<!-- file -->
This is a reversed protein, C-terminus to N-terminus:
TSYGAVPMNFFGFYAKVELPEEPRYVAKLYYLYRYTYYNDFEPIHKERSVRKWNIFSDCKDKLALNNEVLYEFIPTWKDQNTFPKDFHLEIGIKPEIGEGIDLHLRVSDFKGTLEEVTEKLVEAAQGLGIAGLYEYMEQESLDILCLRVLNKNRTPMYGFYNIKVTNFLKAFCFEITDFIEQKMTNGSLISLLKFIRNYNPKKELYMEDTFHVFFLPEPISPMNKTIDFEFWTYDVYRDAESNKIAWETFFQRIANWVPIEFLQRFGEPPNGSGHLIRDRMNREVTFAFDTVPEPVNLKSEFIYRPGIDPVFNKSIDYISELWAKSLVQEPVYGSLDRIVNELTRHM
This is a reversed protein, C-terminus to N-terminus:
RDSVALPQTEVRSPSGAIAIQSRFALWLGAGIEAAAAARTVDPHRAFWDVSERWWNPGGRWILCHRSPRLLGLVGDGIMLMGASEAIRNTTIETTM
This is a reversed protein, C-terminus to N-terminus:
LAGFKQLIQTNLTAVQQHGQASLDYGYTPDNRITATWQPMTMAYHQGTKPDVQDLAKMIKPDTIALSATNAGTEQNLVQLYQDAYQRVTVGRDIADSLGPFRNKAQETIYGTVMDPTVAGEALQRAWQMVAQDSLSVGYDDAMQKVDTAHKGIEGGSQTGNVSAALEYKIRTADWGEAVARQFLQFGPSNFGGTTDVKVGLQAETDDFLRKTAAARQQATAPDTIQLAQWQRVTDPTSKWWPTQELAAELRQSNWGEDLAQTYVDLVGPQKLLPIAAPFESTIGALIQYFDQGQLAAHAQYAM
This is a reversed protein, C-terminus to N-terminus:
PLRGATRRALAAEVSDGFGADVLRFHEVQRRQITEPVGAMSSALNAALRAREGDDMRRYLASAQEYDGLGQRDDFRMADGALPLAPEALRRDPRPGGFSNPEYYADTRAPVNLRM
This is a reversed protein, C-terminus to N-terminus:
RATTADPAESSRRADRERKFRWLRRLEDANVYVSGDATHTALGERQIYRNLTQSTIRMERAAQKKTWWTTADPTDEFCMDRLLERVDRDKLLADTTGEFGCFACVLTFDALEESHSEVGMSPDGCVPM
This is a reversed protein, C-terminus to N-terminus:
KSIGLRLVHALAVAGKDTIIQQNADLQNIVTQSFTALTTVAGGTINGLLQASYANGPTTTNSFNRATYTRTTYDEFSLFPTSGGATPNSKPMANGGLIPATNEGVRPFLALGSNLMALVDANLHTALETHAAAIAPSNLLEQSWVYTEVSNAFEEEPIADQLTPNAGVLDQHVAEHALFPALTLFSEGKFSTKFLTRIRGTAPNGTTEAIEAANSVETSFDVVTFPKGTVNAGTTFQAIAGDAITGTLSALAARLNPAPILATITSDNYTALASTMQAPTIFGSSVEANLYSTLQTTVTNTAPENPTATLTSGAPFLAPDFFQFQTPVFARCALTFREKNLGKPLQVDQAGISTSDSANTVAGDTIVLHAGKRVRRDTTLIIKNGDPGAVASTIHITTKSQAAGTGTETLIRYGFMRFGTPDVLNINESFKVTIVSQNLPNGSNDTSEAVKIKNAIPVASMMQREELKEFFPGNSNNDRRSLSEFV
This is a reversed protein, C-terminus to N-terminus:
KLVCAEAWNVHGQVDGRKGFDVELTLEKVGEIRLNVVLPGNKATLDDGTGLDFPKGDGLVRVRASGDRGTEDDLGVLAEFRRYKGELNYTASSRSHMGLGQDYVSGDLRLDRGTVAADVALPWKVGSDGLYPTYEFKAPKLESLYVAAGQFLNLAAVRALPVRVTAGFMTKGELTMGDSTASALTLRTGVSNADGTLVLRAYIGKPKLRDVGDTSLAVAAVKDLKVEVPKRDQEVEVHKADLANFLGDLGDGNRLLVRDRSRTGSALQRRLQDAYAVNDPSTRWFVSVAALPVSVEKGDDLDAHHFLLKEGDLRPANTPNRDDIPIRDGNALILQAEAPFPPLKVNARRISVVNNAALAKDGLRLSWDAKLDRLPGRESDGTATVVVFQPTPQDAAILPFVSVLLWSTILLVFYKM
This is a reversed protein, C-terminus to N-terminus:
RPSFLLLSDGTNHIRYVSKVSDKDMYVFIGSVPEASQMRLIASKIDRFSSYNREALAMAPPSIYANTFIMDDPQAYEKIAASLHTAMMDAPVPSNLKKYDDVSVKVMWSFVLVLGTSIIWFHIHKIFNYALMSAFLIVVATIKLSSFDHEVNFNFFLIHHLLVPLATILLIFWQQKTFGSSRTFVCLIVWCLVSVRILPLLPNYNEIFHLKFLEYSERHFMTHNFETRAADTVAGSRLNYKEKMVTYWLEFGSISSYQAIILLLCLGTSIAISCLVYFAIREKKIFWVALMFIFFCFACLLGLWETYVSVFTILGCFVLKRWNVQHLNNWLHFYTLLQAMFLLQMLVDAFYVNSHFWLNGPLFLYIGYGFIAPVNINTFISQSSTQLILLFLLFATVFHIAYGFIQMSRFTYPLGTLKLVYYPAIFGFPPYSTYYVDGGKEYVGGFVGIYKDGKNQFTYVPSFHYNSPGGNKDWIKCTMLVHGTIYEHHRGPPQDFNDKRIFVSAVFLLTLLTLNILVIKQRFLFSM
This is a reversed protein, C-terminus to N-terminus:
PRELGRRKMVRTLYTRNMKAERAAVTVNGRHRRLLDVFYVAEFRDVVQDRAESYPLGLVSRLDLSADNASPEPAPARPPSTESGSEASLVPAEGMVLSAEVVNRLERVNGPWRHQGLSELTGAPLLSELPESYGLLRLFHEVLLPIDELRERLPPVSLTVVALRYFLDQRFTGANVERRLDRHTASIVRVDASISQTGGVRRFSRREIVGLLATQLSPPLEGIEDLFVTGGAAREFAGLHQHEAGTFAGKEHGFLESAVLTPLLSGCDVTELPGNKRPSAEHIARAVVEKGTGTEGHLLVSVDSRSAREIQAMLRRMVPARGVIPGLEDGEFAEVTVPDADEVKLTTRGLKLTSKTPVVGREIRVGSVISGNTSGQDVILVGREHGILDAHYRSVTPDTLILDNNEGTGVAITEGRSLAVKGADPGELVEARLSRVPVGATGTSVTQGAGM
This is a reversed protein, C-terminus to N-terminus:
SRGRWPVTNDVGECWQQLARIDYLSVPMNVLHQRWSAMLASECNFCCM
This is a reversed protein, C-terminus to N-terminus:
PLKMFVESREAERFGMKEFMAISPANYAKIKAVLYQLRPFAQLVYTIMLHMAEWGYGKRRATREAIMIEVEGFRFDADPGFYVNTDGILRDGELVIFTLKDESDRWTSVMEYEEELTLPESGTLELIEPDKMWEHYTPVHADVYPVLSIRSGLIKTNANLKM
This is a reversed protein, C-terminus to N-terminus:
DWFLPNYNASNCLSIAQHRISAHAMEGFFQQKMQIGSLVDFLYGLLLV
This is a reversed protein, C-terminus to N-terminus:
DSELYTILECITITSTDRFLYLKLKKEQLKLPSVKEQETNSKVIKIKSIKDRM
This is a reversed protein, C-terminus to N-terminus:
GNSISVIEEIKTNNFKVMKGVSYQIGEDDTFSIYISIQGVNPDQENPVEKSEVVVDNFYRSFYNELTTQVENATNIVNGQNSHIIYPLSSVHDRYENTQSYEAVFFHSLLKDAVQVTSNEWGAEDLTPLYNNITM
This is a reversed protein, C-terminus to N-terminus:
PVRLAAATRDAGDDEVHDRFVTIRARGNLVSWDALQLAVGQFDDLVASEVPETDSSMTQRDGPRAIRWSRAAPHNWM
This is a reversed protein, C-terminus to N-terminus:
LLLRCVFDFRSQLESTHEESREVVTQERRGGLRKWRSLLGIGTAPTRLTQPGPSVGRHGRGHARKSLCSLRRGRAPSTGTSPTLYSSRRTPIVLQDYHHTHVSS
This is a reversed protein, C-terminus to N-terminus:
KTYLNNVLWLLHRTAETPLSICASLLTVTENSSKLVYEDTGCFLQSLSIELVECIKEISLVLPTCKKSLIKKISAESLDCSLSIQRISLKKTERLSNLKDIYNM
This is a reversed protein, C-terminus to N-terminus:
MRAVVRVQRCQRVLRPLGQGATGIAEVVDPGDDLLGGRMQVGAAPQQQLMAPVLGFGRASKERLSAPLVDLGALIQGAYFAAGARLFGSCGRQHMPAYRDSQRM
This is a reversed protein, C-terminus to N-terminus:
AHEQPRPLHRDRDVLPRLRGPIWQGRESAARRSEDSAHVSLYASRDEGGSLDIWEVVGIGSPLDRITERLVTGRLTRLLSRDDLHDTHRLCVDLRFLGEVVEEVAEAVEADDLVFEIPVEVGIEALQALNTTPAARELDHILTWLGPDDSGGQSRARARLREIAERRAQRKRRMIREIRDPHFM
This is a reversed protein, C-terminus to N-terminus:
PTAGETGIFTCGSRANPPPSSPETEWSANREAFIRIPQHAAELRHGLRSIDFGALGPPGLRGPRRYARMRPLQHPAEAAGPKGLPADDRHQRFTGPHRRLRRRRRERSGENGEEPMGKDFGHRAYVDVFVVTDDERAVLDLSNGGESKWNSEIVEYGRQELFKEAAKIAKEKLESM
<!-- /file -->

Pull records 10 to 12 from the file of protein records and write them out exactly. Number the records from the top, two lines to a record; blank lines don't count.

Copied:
This is a reversed protein, C-terminus to N-terminus:
SRGRWPVTNDVGECWQQLARIDYLSVPMNVLHQRWSAMLASECNFCCM
This is a reversed protein, C-terminus to N-terminus:
PLKMFVESREAERFGMKEFMAISPANYAKIKAVLYQLRPFAQLVYTIMLHMAEWGYGKRRATREAIMIEVEGFRFDADPGFYVNTDGILRDGELVIFTLKDESDRWTSVMEYEEELTLPESGTLELIEPDKMWEHYTPVHADVYPVLSIRSGLIKTNANLKM
This is a reversed protein, C-terminus to N-terminus:
DWFLPNYNASNCLSIAQHRISAHAMEGFFQQKMQIGSLVDFLYGLLLV